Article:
28 January 2019, The Tablet

Pope Francis 'terrified of a bloodbath' in Venezuela


'If I were to enter and say 'Do this' to those countries, or to other countries, I would put myself in a role that I do not know'


Pope Francis 'terrified of a bloodbath' in Venezuela

Juan Guaido, head of the opposition-controlled National Assembly and self-declared President, delivers a speech at the Francisco de Miranda avenue, in Caracas, Venezuela, on Jan. 23, 2019
Photo: ]Boris Vergara/Xinhua News Agency/PA Images

Pope Francis has said he is "terrified of a bloodbath" in Venezuela but it is not his role to take sides in the political crisis. 

Speaking to journalists on board the papal plane returning from Panama to Italy on Sunday, Francis said he wants a "just and peaceful" solution to the crisis in Venezuela that respects human rights and avoids suffering.

But he said it would be a "pastoral imprudence" for him to take sides in the standoff between self-declared President Juan Guaidó and President Nicolas Maduro. 

"If I were to enter and say 'Do this' to those countries, or to other countries, I would put myself in a role that I do not know. It would be a pastoral imprudence on my part and would do damage," he told reporters. 

Britain, France, Germany and Spain have said they will recognise Guaidó as the country's legitimate President unless Nicolas Maduro calls elections within eight days.

Juan Guaidó, the elected head of Venezuela’s parliament, proclaimed himself interim president on 23 January amidst street protests in opposition to Maduro.

The US, Canada, Israel, Australia, Argentina, Brazil, Chile, Colombia, Ecuador and Peru recognised the young leader in quick succession. By Saturday 26 January, Venezuela’s most senior military envoy in Washington, Col José Luis Silva, had announced that he had broken with the Maduro government and recognised Guaidó as interim president.

Venezuela’s armed forces said in a statement that his move was the “act of a traitor and a coward”.

Guaidó has called on the army to withdraw their support for Maduro. Yesterday (27 January) he appealed to them: “do not shoot at the people”. The opposition are said to be intending to stage mass protests against the government this week. Over 20 people are believed to have died in protests last week.

The Venezuelan Catholic bishops’ conference released a statement before the January 23 protests, saying that recent developments show that positive changes are taking place in Venezuela to promote the “integral human development of every person, but always within democracy and following the National Constitution.”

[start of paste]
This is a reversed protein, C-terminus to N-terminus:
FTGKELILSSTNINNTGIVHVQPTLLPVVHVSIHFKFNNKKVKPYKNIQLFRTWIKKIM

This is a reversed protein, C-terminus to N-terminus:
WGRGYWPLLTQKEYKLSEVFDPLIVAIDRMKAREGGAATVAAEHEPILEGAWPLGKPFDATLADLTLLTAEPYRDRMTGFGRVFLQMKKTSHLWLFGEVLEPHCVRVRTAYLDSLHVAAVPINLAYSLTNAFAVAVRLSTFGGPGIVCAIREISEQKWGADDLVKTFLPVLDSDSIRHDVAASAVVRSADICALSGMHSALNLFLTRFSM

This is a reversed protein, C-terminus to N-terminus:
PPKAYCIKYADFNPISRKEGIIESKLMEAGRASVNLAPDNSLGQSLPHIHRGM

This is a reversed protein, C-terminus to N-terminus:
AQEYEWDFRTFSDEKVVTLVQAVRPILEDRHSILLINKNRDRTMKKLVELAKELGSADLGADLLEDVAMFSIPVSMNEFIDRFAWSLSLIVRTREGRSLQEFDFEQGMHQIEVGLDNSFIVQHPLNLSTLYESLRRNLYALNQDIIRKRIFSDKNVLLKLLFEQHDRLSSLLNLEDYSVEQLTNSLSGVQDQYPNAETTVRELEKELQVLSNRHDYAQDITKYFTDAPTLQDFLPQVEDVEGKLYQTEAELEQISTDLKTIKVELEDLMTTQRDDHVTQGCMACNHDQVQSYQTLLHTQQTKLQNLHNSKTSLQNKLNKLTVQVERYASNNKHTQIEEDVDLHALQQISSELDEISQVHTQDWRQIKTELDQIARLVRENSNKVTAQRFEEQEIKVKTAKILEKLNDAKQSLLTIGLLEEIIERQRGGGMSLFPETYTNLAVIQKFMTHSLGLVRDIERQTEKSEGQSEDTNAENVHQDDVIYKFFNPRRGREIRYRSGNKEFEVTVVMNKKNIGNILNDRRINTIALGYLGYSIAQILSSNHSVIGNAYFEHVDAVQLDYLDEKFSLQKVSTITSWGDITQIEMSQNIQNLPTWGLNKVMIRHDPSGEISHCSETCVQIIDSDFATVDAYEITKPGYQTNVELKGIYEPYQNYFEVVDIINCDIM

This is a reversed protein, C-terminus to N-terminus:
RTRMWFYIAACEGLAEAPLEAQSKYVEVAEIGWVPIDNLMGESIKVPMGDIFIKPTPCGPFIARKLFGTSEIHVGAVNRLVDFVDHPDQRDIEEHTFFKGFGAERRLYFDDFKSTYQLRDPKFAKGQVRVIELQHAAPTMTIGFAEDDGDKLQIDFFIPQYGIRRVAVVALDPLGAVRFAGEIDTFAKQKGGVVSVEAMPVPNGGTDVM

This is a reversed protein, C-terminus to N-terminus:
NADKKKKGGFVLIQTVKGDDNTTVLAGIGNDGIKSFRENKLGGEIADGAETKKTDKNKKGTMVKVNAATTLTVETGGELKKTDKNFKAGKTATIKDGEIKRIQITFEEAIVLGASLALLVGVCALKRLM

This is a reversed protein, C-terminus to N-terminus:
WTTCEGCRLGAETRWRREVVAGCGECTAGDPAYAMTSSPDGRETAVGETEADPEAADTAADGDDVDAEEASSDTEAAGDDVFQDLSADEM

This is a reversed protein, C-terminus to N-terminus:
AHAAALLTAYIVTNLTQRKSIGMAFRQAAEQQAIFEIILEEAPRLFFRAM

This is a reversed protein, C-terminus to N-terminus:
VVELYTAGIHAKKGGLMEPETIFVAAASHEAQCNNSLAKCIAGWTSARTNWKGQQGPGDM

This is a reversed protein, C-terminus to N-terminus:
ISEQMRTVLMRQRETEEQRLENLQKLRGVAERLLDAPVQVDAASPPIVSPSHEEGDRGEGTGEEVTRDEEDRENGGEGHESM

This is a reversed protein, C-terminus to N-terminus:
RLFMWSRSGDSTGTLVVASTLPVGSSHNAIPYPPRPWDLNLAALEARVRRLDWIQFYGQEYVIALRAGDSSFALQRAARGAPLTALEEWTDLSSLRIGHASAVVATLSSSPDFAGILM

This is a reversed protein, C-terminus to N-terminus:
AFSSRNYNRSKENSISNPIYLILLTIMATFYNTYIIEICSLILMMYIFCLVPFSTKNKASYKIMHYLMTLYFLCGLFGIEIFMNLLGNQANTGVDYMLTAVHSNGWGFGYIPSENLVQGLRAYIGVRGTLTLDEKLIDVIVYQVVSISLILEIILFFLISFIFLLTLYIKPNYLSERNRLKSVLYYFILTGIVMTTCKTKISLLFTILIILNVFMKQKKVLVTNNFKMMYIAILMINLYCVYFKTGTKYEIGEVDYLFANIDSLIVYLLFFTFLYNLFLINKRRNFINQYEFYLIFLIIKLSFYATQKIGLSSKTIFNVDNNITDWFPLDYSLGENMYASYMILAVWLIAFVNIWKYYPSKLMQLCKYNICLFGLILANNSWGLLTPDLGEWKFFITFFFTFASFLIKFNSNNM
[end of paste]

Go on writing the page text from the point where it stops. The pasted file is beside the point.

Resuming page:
The bishops’ conference’s Justice and Peace Commission called for “the diverse bodies of state security respect the citizens demonstrating today,” citing their right to be free from “violent repression, arbitrary detentions, cruel treatment, and the use of firearms and toxic substances to control peaceful demonstrations.”

Numerous bishops are said to have participated in the opposition marches.

On Sunday, Pope Francis prayed that a peaceful solution may be found in Venezuela as uncertainty and political instability grip the country. After praying the Angelus the pope said he is "united with the people of Venezuela in these days."

"In front of the grave situation (Venezuela) is going through, I ask the Lord that a just and peaceful solution may be sought and achieved to overcome the crisis," he said.

"Respecting human rights and particularly hoping for the good of all the inhabitants of the country, I invite you to pray, placing this intercession under the protection of Our Lady of Coromoto, patroness of Venezuela," the pope said.

Guiadó is from the central state of Vargas and was a founding member of the "Popular Will" party in 2009. He is basing his claim to the presidency on several clauses of the 1999 Constitution, specifically Article 233 which established that the leader of National Assembly will hold office in the absence of a legitimate President.

Maduro was declared the winner of contested elections in May 2018 but numerous countries around the world refused to recognise the elections results. Nonetheless, he was sworn in on 10 January, setting off the current political crisis.

Maduro has been president since 2013 and is widely believed to have destroyed the country’s economy. Inflation is at one million per cent and basic goods are unaffordable. An estimated three million people have been forced to flee the country since 2014.


  Loading ...
Get Instant Access
Subscribe to The Tablet for just £7.99

Subscribe today to take advantage of our introductory offers and enjoy 30 days' access for just £7.99